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Londoners challenge mayoral candidates at LandAid debate using Slido

The LandAid debate at Central Hall Westminster February 2016
More than 300 London property professionals took part in the annual debate organised by property charity LandAid, held this week at Central Hall Westminster, and put mayoral candidates through their paces regarding the housing crisis in London using audience interaction tool Slido.

Participants leveraged Slido’s easy to use platform to ask questions, vote on polls and up vote questions posed by others to ensure the most pertinent issues rose to the top of the agenda. The debate opened with a poll in which 70% of the leading business people attending expressed real concern that their children would ever be able to afford a home.  

Other key questions asked by the audience included: how candidates would deliver the 50,000 homes needed each year; whether to build up or out; who could ensure housing affordability better; and where the candidates stood on Brexit – the UK’s future in or out of Europe. More than 50% of questions were posed anonymously.  

The panel was chaired by former BBC newscaster Sir Martyn Lewis and included: Zac Goldsmith of the Conservative Party; Sadiq Khan of the Labour Party; Caroline Pidgeon of the Liberal Democrats; and Darren Johnson of the Green Party (standing in for Sian Berry).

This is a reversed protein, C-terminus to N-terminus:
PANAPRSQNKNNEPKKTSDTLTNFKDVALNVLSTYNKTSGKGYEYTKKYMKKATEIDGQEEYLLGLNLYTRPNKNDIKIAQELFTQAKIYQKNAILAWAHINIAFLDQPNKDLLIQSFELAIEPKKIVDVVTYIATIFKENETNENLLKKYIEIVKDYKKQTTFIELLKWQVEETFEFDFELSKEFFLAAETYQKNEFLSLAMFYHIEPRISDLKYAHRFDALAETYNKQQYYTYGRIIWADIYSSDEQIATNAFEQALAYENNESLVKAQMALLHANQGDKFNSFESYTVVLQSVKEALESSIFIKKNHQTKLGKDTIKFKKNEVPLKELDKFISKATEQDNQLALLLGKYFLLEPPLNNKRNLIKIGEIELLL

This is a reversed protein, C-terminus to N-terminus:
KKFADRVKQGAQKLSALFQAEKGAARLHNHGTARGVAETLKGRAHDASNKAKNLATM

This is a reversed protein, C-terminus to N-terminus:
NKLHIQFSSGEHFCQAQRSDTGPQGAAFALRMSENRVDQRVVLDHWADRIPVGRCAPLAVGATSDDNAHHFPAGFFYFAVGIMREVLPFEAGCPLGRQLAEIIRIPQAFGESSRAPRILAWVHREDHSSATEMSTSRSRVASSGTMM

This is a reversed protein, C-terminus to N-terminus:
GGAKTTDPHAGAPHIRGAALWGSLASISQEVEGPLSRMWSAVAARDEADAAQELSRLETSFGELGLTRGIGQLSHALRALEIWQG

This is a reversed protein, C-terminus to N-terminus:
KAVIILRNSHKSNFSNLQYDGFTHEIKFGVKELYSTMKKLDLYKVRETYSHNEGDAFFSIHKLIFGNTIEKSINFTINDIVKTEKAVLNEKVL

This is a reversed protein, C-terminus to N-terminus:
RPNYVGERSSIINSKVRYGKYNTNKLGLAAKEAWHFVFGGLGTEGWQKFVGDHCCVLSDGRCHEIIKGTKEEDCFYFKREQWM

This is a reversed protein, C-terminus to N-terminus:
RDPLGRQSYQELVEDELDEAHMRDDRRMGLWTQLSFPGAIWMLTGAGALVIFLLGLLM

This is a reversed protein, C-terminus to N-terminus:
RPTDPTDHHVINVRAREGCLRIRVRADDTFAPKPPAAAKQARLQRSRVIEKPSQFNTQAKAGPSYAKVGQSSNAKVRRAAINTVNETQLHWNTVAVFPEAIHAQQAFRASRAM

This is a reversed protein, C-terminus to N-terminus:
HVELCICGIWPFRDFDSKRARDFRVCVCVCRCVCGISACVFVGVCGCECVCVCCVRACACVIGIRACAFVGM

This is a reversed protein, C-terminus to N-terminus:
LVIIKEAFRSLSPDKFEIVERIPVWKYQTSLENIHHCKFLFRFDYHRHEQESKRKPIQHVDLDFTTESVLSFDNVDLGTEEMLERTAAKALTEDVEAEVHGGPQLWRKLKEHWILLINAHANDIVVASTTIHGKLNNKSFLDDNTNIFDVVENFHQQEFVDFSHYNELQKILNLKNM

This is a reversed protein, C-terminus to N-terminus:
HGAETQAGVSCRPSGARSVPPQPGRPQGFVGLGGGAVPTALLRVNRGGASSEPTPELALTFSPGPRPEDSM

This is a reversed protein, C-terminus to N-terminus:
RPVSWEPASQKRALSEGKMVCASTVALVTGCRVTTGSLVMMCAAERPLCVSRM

Peter Komornik, CEO of Slido, says: “This lively debate is a great example of Slido in action to give your audience a voice. People really embraced the tool to raise their concerns and to ensure that their main points were addressed by the panel. This in turn ensured that the panellists could gain real insight from the majority of the audience, many of whom asked anonymously, rather than just the more vocal few.”  

Paul Morrish, CEO of LandAid, says: “Slido works. We got great questions from such a wide range of guests, and a real buzz of interactivity. So often people’s great questions go unasked or unanswered. Slido gives power to a great question no matter who asked it – it’s a great platform not just for quality, but for equality.”  

The LandAid debate is another example of Slido being used to engage politicians and their electorates more effectively and follows the successful use of the platform by candidates in the recent Philippine national elections, where voters used Slido to pose comments to candidates via a televised debate.

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